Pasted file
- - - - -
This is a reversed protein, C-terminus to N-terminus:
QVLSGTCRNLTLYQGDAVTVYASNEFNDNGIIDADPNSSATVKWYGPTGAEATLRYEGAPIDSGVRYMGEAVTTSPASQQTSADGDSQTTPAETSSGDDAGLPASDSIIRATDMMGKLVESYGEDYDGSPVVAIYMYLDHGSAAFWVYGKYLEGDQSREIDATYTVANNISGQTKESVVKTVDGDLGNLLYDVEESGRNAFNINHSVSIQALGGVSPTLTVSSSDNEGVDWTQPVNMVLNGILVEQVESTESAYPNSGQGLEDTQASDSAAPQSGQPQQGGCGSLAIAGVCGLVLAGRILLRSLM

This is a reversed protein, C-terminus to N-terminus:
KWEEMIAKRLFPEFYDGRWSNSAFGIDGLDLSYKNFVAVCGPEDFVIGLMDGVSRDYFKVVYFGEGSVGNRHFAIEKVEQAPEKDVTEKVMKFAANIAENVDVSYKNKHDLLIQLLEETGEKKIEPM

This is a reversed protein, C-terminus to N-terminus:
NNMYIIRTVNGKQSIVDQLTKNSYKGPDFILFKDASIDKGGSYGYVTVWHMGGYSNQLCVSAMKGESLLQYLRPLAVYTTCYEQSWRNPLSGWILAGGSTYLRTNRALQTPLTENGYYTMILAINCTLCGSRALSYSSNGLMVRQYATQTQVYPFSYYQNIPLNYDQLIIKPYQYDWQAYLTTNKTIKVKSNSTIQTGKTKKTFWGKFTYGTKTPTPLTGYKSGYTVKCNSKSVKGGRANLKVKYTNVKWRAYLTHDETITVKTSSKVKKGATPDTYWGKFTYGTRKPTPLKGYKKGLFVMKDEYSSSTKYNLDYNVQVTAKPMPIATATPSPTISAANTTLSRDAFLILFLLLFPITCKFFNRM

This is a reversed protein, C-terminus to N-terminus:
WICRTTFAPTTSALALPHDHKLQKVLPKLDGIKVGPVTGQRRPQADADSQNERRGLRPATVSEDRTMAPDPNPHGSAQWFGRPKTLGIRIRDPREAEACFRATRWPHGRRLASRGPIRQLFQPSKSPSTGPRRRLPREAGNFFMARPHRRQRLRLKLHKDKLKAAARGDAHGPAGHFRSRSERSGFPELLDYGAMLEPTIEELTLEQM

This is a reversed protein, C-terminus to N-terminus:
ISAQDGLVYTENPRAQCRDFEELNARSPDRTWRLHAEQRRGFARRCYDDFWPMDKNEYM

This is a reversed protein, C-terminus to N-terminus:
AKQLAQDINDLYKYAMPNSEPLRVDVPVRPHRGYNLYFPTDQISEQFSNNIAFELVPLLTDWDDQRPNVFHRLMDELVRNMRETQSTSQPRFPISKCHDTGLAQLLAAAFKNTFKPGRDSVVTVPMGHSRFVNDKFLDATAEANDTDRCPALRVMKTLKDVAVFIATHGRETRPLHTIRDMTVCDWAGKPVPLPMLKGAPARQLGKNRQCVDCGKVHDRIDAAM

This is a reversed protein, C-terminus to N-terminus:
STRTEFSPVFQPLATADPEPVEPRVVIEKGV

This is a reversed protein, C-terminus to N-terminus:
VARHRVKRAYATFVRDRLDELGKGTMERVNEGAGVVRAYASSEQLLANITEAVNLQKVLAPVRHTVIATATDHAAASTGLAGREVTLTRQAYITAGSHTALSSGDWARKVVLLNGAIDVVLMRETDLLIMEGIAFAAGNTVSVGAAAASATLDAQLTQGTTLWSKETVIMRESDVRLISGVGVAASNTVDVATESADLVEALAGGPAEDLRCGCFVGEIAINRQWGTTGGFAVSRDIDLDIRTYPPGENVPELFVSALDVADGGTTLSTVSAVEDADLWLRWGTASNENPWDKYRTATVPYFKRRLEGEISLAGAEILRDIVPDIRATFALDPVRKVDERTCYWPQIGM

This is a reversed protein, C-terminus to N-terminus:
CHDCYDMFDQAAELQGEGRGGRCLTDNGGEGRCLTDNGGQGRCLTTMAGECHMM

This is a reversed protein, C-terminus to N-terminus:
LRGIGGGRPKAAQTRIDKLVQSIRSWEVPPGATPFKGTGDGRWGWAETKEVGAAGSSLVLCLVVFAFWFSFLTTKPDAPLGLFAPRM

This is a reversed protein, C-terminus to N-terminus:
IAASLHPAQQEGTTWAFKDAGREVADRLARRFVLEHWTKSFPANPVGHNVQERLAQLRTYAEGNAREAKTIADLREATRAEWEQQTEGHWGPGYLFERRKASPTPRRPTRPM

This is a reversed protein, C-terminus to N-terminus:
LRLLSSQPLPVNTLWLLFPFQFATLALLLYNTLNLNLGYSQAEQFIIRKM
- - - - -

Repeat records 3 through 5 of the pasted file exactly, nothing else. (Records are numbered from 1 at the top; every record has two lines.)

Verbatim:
This is a reversed protein, C-terminus to N-terminus:
NNMYIIRTVNGKQSIVDQLTKNSYKGPDFILFKDASIDKGGSYGYVTVWHMGGYSNQLCVSAMKGESLLQYLRPLAVYTTCYEQSWRNPLSGWILAGGSTYLRTNRALQTPLTENGYYTMILAINCTLCGSRALSYSSNGLMVRQYATQTQVYPFSYYQNIPLNYDQLIIKPYQYDWQAYLTTNKTIKVKSNSTIQTGKTKKTFWGKFTYGTKTPTPLTGYKSGYTVKCNSKSVKGGRANLKVKYTNVKWRAYLTHDETITVKTSSKVKKGATPDTYWGKFTYGTRKPTPLKGYKKGLFVMKDEYSSSTKYNLDYNVQVTAKPMPIATATPSPTISAANTTLSRDAFLILFLLLFPITCKFFNRM

This is a reversed protein, C-terminus to N-terminus:
WICRTTFAPTTSALALPHDHKLQKVLPKLDGIKVGPVTGQRRPQADADSQNERRGLRPATVSEDRTMAPDPNPHGSAQWFGRPKTLGIRIRDPREAEACFRATRWPHGRRLASRGPIRQLFQPSKSPSTGPRRRLPREAGNFFMARPHRRQRLRLKLHKDKLKAAARGDAHGPAGHFRSRSERSGFPELLDYGAMLEPTIEELTLEQM

This is a reversed protein, C-terminus to N-terminus:
ISAQDGLVYTENPRAQCRDFEELNARSPDRTWRLHAEQRRGFARRCYDDFWPMDKNEYM